Ryan Smith '06Presbyterian Representative to the United Nations, Presbyterian Church (U.S.A.), New York, NY
Ryan Smith '06 is adaptable, a trait that has proven to be vital to his work. Smith is the Presbyterian Representative to the United Nations. An international non-governmental organization (NGO), the Presbyterian Ministry is part of the Compassion, Peace and Justice Ministry area of the Presbyterian Mission Agency.
"Being able to comprehend and work in different areas is essential in my work," Smith explains. "I may go from a meeting on women's rights to one on the delivery of humanitarian aid in South Sudan in a matter of minutes. The ability to adapt to the situation at hand is extremely important. My liberal arts base helps to make those transitions easier.
"Smith demonstrated early his proclivity for multi-disciplinary thinking and integrated problem solving. He was a triple major at Hartwick, studying economics, political science, and German in equal measure. After his year as a Fulbright Scholar, his graduate studies at Whitehead School of Diplomacy and International Relations of Seton Hall University, and his early successes in effecting change worldwide, he still credits his Hartwick faculty mentors with making the difference.
"The Hartwick faculty has made a lasting impression on me," Smith says, starting with Wendell Frye. "Dr. Frye is a scholar who brought history to life when examining literature. His frank reflections and advice have stayed with me years after leaving Hartwick." In political science, it was Dr. Mary Vanderlaan who "opened my eyes to the struggles and possibilities of international diplomacy; for that, I am forever thankful."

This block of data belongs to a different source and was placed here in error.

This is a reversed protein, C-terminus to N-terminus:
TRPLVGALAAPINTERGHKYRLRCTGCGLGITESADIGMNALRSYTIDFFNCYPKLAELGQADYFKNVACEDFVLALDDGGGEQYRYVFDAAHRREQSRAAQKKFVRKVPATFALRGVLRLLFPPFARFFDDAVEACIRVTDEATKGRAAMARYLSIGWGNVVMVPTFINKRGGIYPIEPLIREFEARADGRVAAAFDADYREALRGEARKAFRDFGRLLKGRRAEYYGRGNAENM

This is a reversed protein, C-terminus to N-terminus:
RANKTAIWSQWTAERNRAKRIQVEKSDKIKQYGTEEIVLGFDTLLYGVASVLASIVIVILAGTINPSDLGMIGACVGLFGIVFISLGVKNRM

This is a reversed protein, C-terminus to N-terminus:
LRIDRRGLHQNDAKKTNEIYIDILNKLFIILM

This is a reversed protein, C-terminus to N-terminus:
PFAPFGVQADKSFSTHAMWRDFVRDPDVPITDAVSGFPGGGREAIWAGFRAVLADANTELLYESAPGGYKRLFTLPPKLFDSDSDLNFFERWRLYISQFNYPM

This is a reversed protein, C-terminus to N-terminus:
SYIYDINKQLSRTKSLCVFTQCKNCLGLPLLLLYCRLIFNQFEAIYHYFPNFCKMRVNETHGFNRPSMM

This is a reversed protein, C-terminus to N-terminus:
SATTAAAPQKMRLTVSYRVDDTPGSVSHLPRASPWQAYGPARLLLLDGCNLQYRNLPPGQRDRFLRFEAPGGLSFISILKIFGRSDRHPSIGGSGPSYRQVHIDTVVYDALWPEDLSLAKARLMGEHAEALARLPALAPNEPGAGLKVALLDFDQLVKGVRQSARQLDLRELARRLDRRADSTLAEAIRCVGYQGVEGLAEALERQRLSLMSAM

In his study of economics, Smith was most influenced by Drs. Karl Seeley and Carli Cochi Ficano. "Dr. Seeley can take complex economic models and turn them into reality. His willingness to teach and study and consider different points of view is inspiring." As for Dr. Ficano, "Her interest in labor and socio-economics helped provide me with a base for the work that I now do with advocating global policy. Her focus on the people within the economic systems helps me to remember that there are indeed people who are affected bythe policies of governments and politicians."
Smith's sense of global responsibility began at Hartwick. He earned an Emerson International Internship to live among and work with the people of Kiomoni Village, Tanga, Tanzania. He balanced his time there between teaching the children English and helping to establish a clean water development project and a community-based arsenic mitigation program. Upon his return, he soon applied for a Fulbright and spent his first year after college living, learning, and teaching in Germany.
"The experience Hartwick gave me putting liberal arts into practice was so beneficial," he says. "Whether it was the Emerson scholarship, the Fulbright, or taking a philosophy class, liberal arts opened my eyes to a broader world. In my career, there are all too often not easy answers. It was my liberal arts education that helped me to appreciate the gray in a world where black and white is sometimes the easier choice.
"Hartwick set the stage for who I have become and will continue to influence who I will be in the future," he adds. "I doubt that I would where I am today without my Hartwick experience."